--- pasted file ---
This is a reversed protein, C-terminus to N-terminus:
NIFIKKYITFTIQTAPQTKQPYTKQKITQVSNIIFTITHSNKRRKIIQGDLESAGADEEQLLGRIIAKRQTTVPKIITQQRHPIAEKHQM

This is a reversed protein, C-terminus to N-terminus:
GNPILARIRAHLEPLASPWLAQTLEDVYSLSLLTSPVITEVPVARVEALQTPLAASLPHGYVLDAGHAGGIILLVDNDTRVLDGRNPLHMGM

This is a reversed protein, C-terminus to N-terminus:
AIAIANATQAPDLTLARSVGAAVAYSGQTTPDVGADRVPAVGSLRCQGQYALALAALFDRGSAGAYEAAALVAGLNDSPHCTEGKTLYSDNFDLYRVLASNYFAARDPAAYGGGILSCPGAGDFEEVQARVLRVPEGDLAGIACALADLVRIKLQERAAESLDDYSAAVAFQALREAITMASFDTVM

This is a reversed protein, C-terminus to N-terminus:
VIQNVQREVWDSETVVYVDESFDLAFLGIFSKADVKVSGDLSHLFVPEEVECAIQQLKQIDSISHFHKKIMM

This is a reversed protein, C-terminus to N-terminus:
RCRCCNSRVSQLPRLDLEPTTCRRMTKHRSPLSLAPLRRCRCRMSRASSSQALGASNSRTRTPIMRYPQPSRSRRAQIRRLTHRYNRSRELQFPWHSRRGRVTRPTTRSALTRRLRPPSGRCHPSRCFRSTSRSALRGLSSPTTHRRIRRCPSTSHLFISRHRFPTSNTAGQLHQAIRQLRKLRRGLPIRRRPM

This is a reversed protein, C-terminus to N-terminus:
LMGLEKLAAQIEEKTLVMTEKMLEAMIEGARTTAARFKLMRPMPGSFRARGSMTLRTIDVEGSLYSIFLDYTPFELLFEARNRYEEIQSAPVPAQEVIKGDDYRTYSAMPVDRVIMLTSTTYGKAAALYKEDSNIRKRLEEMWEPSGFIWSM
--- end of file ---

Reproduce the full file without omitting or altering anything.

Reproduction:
This is a reversed protein, C-terminus to N-terminus:
NIFIKKYITFTIQTAPQTKQPYTKQKITQVSNIIFTITHSNKRRKIIQGDLESAGADEEQLLGRIIAKRQTTVPKIITQQRHPIAEKHQM

This is a reversed protein, C-terminus to N-terminus:
GNPILARIRAHLEPLASPWLAQTLEDVYSLSLLTSPVITEVPVARVEALQTPLAASLPHGYVLDAGHAGGIILLVDNDTRVLDGRNPLHMGM

This is a reversed protein, C-terminus to N-terminus:
AIAIANATQAPDLTLARSVGAAVAYSGQTTPDVGADRVPAVGSLRCQGQYALALAALFDRGSAGAYEAAALVAGLNDSPHCTEGKTLYSDNFDLYRVLASNYFAARDPAAYGGGILSCPGAGDFEEVQARVLRVPEGDLAGIACALADLVRIKLQERAAESLDDYSAAVAFQALREAITMASFDTVM

This is a reversed protein, C-terminus to N-terminus:
VIQNVQREVWDSETVVYVDESFDLAFLGIFSKADVKVSGDLSHLFVPEEVECAIQQLKQIDSISHFHKKIMM

This is a reversed protein, C-terminus to N-terminus:
RCRCCNSRVSQLPRLDLEPTTCRRMTKHRSPLSLAPLRRCRCRMSRASSSQALGASNSRTRTPIMRYPQPSRSRRAQIRRLTHRYNRSRELQFPWHSRRGRVTRPTTRSALTRRLRPPSGRCHPSRCFRSTSRSALRGLSSPTTHRRIRRCPSTSHLFISRHRFPTSNTAGQLHQAIRQLRKLRRGLPIRRRPM

This is a reversed protein, C-terminus to N-terminus:
LMGLEKLAAQIEEKTLVMTEKMLEAMIEGARTTAARFKLMRPMPGSFRARGSMTLRTIDVEGSLYSIFLDYTPFELLFEARNRYEEIQSAPVPAQEVIKGDDYRTYSAMPVDRVIMLTSTTYGKAAALYKEDSNIRKRLEEMWEPSGFIWSM